Technicians wearing protective suits begin to kill poultry at Huhuai poultry wholesale market last week in Shanghai, China, where the new H7N9 bird flu virus was first detected in pigeons.
Eight people have already died and 20 others have been infected with H7N9, all of them in eastern China, according to ABC News.
Nancy Cox, head of the U.S. Centers for Disease Control and Prevention's influenza division, told ABC News that her agency is working on a vaccine that uses the virus's genetic code rather than the virus itself—a first for the CDC.
"Nobody knows, and at this point nobody can know, because influenza viruses are inherently so unpredictable. They mutate continually. Their eight major gene segments snap apart, like Poppit beads, and reconnect with segments from other flu viruses," he wrote.
Photograph from Reuters
Among fears of bird flu, a woman wears a face mask inside a subway station in Shanghai.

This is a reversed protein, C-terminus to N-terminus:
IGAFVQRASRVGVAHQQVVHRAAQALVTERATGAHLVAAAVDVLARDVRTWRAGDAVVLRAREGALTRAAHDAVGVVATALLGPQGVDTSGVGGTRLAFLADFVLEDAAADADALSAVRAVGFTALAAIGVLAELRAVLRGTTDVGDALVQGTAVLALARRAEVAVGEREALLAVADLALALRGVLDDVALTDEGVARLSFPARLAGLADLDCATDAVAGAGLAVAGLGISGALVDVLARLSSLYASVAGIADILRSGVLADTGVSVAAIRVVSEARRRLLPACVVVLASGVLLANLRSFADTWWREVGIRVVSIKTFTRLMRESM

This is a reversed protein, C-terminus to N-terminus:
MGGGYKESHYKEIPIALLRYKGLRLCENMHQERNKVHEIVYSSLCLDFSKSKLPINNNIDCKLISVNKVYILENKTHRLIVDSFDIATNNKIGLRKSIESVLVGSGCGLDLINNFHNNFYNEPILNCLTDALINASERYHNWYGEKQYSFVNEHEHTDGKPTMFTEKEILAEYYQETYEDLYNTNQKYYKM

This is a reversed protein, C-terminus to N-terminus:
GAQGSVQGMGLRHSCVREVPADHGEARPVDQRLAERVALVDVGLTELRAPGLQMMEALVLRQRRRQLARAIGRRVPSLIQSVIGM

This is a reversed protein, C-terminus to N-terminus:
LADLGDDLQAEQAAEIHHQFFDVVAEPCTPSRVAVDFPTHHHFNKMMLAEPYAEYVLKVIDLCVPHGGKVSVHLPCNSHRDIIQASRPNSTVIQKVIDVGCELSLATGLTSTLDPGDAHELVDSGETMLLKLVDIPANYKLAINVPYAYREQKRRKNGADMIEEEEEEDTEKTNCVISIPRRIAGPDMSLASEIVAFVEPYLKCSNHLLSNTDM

Even so, Cox said she expects to see limited person-to-person transmission.
Photograph by Carlos Barria, Reuters
A Chinese boy gets flu treatment at a hospital in Hefei, China.
So far there haven't been any cases of the virus jumping from person to person.
Photograph from AFP/Getty Images
Passing the Time
Vendors play chess beside birds at a poultry market in Wuhan, Hubei Province, on Sunday. The market closed live poultry trading on Monday amid concerns about bird flu.
Traces of the H7N9 virus have been found in pigeons, chickens, and quail, all available at live markets in Shanghai and other Chinese cities, and officials have ordered mass cullings and market closures, according to Quammen.